How digital transformation is improving diagnostics

The challenges of COVID-19 have transformed healthcare systems around the world, spurring a wave of innovation and expansion in the industry. Over the last two years, diagnostic labs have played an increasingly crucial role supporting overwhelmed healthcare systems. This renewed focus, coupled with accelerated digitalisation, has presented many diagnostics providers the opportunity to harness digital technology and expand their capabilities—capabilities that directly benefit both doctors and their patients.

“There have been a lot of IT disruptions in other industries and we are looking to adopt that in our industry. The traditional way of servicing our customers will look very different ten years from now, including aspects such as communication, record-keeping, and much more,” says Dr Nelson Nheu, Chief Executive Officer of Gribbles by Innoquest (formerly Gribbles Pathology), the region’s largest private provider of diagnostic laboratory services. This digital transformation is well underway at the Group which, following its merger with Quantum Diagnostics in 2019 and Clinipath Malaysia in 2021, will transition to Innoquest Pathology by June 2022.

Unprecedented efficiency, transparency and convenience

The transition will amplify the Groups’ efforts to provide never-before-seen electronic features for lab services such as e-results, e-ordering and electronic records, all in one platform for doctors and patients. The proprietary platform will include a document portal and an app with game-changing features like chronic disease management tools that will allow patients to record, store and monitor important markers like blood sugar, for example.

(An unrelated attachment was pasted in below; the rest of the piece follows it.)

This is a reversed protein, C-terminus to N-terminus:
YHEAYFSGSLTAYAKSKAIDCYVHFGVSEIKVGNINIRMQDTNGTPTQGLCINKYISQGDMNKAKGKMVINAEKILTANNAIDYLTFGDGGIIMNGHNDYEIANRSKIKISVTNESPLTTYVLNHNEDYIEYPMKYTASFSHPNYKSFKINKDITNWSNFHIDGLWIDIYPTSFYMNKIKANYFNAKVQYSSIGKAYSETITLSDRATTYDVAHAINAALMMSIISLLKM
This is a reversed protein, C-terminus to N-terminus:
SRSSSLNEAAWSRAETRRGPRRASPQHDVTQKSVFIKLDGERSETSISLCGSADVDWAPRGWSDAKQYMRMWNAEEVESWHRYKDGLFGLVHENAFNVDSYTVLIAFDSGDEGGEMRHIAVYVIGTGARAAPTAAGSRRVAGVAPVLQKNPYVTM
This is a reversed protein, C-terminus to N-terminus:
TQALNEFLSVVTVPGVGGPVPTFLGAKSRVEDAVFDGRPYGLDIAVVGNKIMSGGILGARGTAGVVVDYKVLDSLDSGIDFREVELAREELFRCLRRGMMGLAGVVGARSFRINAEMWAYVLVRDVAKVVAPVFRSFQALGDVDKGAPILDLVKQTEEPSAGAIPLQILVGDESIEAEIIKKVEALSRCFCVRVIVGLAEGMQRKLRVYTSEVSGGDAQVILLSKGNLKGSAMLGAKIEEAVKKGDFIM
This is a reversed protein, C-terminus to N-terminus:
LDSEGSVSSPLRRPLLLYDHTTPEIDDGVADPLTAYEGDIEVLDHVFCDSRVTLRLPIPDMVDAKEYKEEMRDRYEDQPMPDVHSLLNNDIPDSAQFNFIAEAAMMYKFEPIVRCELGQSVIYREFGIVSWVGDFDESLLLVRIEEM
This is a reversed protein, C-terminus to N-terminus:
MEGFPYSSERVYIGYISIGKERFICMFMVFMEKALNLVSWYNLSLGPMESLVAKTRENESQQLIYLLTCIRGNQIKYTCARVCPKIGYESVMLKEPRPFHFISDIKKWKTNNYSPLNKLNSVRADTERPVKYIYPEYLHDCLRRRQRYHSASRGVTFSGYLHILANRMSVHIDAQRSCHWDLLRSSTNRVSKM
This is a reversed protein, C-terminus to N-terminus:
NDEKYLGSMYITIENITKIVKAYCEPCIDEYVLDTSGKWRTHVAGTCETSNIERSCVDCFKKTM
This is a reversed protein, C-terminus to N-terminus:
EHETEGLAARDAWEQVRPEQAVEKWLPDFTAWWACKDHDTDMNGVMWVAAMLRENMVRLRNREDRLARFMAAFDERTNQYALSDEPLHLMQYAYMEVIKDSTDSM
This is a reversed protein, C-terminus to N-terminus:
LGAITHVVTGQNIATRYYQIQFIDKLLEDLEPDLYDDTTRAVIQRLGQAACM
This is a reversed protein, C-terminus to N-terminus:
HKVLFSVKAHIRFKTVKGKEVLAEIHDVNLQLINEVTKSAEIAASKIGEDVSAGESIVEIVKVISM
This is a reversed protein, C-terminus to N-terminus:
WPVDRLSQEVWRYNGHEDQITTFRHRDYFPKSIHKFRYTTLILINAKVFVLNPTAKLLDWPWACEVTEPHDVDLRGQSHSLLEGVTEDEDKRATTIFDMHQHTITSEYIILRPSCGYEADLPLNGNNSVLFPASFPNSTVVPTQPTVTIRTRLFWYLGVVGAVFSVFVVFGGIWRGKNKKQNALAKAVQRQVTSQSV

“The end-to-end nature of the platform goes far beyond video consultations to provide a more complete end to end healthcare experience. People will not only be able to store their results but monitor them through graphical representations that map their historical records. They can access their lab results online, track their health status real time, and have a better understanding of their lab tests and lab results”, says Dr Nheu.

For doctors, such a platform would provide more traceability, accuracy and a unified view of patient data with instant interconnectivity across all touchpoints. With Gribbles serving roughly 4,000 General Practitioners and 65 hospitals in Malaysia alone, the sheer scale of digital integration would provide unprecedented efficiency, transparency and convenience to the doctor-patient diagnostic process. Dr Nheu also emphasizes that the platform works to strengthen doctor-patient relationships by working on a consult-only basis.

With over 2000 medics already on the BioMark platform, Dr Nheu is certain that digital adoption is the future for diagnostic services. To keep pace, the Group has nearly doubled its headcount in the IT department In Malaysia since the pandemic. “We have seen the importance of IT not just for the pandemic sake, but also in how it has helped us improve our service delivery. This is highly valued by our customers and improves the way a doctor delivers her service to patients,” Dr Nheu concludes.